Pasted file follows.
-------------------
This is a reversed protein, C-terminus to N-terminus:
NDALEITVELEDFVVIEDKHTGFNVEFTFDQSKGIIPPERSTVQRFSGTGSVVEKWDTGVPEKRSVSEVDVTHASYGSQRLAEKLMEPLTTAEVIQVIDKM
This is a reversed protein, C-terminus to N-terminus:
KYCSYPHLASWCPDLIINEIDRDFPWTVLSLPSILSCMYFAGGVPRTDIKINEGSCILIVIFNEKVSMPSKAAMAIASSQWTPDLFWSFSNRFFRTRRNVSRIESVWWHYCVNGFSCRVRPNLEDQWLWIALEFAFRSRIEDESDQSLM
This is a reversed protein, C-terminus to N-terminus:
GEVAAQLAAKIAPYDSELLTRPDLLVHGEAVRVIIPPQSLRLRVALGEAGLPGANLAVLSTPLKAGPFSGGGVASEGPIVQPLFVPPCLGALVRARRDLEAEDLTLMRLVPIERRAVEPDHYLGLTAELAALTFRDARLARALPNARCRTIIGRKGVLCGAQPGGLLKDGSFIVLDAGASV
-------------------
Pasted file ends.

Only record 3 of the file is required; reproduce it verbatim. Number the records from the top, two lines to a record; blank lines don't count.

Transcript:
This is a reversed protein, C-terminus to N-terminus:
GEVAAQLAAKIAPYDSELLTRPDLLVHGEAVRVIIPPQSLRLRVALGEAGLPGANLAVLSTPLKAGPFSGGGVASEGPIVQPLFVPPCLGALVRARRDLEAEDLTLMRLVPIERRAVEPDHYLGLTAELAALTFRDARLARALPNARCRTIIGRKGVLCGAQPGGLLKDGSFIVLDAGASV